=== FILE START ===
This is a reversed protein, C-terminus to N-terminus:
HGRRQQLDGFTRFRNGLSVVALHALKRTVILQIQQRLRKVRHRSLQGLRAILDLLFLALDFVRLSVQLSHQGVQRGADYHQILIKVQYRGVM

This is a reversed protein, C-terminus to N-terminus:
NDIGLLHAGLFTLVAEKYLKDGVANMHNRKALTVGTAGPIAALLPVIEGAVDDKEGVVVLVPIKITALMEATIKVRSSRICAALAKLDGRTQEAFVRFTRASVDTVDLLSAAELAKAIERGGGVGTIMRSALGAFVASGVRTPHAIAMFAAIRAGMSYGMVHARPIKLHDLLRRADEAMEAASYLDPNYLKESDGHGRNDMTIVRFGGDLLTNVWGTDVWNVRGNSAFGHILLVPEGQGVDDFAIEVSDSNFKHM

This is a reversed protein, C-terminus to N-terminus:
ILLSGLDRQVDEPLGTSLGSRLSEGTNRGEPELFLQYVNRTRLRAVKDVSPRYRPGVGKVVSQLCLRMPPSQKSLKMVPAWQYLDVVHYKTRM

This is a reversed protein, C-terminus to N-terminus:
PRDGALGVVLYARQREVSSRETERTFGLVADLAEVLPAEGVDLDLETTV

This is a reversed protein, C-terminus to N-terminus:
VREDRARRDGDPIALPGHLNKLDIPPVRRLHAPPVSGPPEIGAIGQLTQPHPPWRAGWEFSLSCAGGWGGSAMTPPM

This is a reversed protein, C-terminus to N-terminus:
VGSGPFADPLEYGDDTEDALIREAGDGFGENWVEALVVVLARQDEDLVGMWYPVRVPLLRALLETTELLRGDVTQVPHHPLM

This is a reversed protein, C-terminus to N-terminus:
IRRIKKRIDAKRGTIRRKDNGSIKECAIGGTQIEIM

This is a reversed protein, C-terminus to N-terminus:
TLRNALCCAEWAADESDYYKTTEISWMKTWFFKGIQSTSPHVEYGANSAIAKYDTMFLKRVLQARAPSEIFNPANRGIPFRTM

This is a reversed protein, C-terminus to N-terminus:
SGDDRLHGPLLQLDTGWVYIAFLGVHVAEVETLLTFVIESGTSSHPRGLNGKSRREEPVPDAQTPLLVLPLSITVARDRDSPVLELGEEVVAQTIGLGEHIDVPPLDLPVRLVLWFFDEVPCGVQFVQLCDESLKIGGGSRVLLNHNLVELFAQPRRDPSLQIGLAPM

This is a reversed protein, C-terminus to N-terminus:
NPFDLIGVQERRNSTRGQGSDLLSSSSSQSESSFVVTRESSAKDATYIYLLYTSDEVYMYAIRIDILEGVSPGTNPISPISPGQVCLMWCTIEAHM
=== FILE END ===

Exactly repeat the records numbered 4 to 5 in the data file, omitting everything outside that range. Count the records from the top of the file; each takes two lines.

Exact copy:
This is a reversed protein, C-terminus to N-terminus:
PRDGALGVVLYARQREVSSRETERTFGLVADLAEVLPAEGVDLDLETTV

This is a reversed protein, C-terminus to N-terminus:
VREDRARRDGDPIALPGHLNKLDIPPVRRLHAPPVSGPPEIGAIGQLTQPHPPWRAGWEFSLSCAGGWGGSAMTPPM